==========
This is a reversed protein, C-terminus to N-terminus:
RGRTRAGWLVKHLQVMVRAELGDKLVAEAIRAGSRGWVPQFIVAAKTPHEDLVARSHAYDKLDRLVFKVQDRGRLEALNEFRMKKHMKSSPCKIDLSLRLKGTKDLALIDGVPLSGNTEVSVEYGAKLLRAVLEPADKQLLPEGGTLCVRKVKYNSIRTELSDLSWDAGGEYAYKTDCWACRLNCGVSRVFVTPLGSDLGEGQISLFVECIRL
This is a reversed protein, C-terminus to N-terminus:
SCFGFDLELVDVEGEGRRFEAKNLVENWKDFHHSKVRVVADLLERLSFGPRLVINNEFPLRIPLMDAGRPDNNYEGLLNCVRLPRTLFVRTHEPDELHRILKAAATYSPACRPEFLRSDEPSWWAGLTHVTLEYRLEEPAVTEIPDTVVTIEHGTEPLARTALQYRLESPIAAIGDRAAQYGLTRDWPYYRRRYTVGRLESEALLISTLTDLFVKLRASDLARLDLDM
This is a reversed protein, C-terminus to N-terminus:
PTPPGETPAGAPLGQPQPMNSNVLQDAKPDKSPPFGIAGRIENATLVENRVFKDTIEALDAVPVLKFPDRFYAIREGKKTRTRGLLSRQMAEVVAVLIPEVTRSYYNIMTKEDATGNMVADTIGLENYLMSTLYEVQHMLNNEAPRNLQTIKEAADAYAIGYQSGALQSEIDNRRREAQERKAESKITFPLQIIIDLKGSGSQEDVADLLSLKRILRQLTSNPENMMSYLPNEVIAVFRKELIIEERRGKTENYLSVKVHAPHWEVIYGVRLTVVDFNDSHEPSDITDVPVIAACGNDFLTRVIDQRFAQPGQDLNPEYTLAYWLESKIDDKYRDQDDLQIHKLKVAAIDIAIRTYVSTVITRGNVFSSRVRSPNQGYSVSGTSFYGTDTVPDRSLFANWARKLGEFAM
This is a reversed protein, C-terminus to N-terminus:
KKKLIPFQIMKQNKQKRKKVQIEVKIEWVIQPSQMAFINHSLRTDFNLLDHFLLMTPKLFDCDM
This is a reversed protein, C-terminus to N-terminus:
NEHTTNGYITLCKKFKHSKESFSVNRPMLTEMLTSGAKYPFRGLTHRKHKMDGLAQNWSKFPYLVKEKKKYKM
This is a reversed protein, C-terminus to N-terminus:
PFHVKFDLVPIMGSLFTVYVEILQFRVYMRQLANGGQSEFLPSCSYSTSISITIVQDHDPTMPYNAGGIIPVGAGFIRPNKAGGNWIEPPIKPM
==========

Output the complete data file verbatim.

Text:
This is a reversed protein, C-terminus to N-terminus:
RGRTRAGWLVKHLQVMVRAELGDKLVAEAIRAGSRGWVPQFIVAAKTPHEDLVARSHAYDKLDRLVFKVQDRGRLEALNEFRMKKHMKSSPCKIDLSLRLKGTKDLALIDGVPLSGNTEVSVEYGAKLLRAVLEPADKQLLPEGGTLCVRKVKYNSIRTELSDLSWDAGGEYAYKTDCWACRLNCGVSRVFVTPLGSDLGEGQISLFVECIRL
This is a reversed protein, C-terminus to N-terminus:
SCFGFDLELVDVEGEGRRFEAKNLVENWKDFHHSKVRVVADLLERLSFGPRLVINNEFPLRIPLMDAGRPDNNYEGLLNCVRLPRTLFVRTHEPDELHRILKAAATYSPACRPEFLRSDEPSWWAGLTHVTLEYRLEEPAVTEIPDTVVTIEHGTEPLARTALQYRLESPIAAIGDRAAQYGLTRDWPYYRRRYTVGRLESEALLISTLTDLFVKLRASDLARLDLDM
This is a reversed protein, C-terminus to N-terminus:
PTPPGETPAGAPLGQPQPMNSNVLQDAKPDKSPPFGIAGRIENATLVENRVFKDTIEALDAVPVLKFPDRFYAIREGKKTRTRGLLSRQMAEVVAVLIPEVTRSYYNIMTKEDATGNMVADTIGLENYLMSTLYEVQHMLNNEAPRNLQTIKEAADAYAIGYQSGALQSEIDNRRREAQERKAESKITFPLQIIIDLKGSGSQEDVADLLSLKRILRQLTSNPENMMSYLPNEVIAVFRKELIIEERRGKTENYLSVKVHAPHWEVIYGVRLTVVDFNDSHEPSDITDVPVIAACGNDFLTRVIDQRFAQPGQDLNPEYTLAYWLESKIDDKYRDQDDLQIHKLKVAAIDIAIRTYVSTVITRGNVFSSRVRSPNQGYSVSGTSFYGTDTVPDRSLFANWARKLGEFAM
This is a reversed protein, C-terminus to N-terminus:
KKKLIPFQIMKQNKQKRKKVQIEVKIEWVIQPSQMAFINHSLRTDFNLLDHFLLMTPKLFDCDM
This is a reversed protein, C-terminus to N-terminus:
NEHTTNGYITLCKKFKHSKESFSVNRPMLTEMLTSGAKYPFRGLTHRKHKMDGLAQNWSKFPYLVKEKKKYKM
This is a reversed protein, C-terminus to N-terminus:
PFHVKFDLVPIMGSLFTVYVEILQFRVYMRQLANGGQSEFLPSCSYSTSISITIVQDHDPTMPYNAGGIIPVGAGFIRPNKAGGNWIEPPIKPM